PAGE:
Posted: January 30, 2014 Confluence Project question will be placed before voters on April 1 ballot
By Andrew Dowd
Taken from the Leader-Telegram
Eau Claire city voters will have two questions on the spring election ballot that would impact local government contributions to the Confluence Project's proposed $51.2 million community arts center.
Despite strong words against a referendum impacting how the city can help fund the construction of performing arts buildings, the Eau Claire City Council voted 9-1 Tuesday to put the issue on the April 1 ballot.
"The fact that this is going to referendum is very right and proper," said Councilman Dave Daux, one of the few council members who spoke strongly in support of the referendum.
Several other members said they begrudgingly voted to hold the April 1 referendum, but still strongly oppose it.
"I will do everything I can to fight its passage in April," said Councilman Eric Larsen, a military veteran and retired police officer. "I served to protect us from this kind of bad law."
He contended the referendum wording is confusing and sets bad policy for how the city should decide funding for projects.
Councilman David Klinkhammer said he expects to be vilified for casting the lone vote opposing the referendum, but he also said it's poorly worded and bad policy.
"A well thought-out referendum deserves to be on the ballot. This does not," he said.
Councilwoman Catherine Emmanuelle called the referendum efforts "an oppositional scheme to undo a modest pledge to the Confluence Project" that created a "manufactured appearance of a divided community." The council voted 8-3 in October to pledge $5 million toward the project planned for downtown Eau Claire.
Because it seemed like the most effective way to handle the issue, Emmanuelle ultimately agreed to approve the April 1 ballot question, but said she feels it will fail.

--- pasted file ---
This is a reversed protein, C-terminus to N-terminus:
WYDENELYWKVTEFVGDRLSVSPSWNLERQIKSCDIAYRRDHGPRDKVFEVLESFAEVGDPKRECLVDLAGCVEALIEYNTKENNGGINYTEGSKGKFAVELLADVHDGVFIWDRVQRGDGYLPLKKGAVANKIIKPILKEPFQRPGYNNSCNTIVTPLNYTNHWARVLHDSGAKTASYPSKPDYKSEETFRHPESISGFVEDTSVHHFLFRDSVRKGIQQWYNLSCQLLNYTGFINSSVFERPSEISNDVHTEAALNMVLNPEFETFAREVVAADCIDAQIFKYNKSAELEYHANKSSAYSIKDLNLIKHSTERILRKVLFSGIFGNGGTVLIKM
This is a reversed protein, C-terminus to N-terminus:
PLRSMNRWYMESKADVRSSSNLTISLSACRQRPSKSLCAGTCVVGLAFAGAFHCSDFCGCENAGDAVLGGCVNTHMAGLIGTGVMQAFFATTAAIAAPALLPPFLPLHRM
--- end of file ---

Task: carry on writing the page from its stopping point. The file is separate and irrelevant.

"This option, putting it on the ballot, pulls off the Band-Aid the quickest," she said.
Klinkhammer, Larsen and Emmanuelle said they believed there were residents who signed petitions that led to the referendum, but didn't know what they were agreeing to.
Councilman Bob Von Haden disagreed, noting that the group leading the petition drive called itself the Confluence Referendum Committee.
"There's no question that it's related to the Confluence Project," he said.
Drafted by a volunteer group that got 4,777 city resident signatures, the city's referendum would give voters veto power over city spending of $1 million or more on performing arts buildings.
Supporters of the referendum noted that the City Council had opportunities in October and November to write a more concise referendum on the Confluence Project, but chose not to.
"I would've rather had the simple statement the county has out there," Von Haden said.
The countywide April 1 referendum lets voters approve or deny a $3.5 million county government contribution to the project.
Should voters approve the city's April 1 referendum, Councilwoman Kathleen Mitchell said the resulting law could still spur a legal battle.
"Even if it does pass, the legality of the ordinance is something for the courts to decide after that," she said.
Councilwoman Monica Lewis said it saddens her to hear that some council members already are contemplating taking the referendum to court, should it pass.
"I would think we'd like to honor any decision they come up with," Lewis said of city voters.
Before voting 9-1 to send the referendum to city voters on April 1, the council voted 6-4 against directly turning the referendum into a city charter ordinance.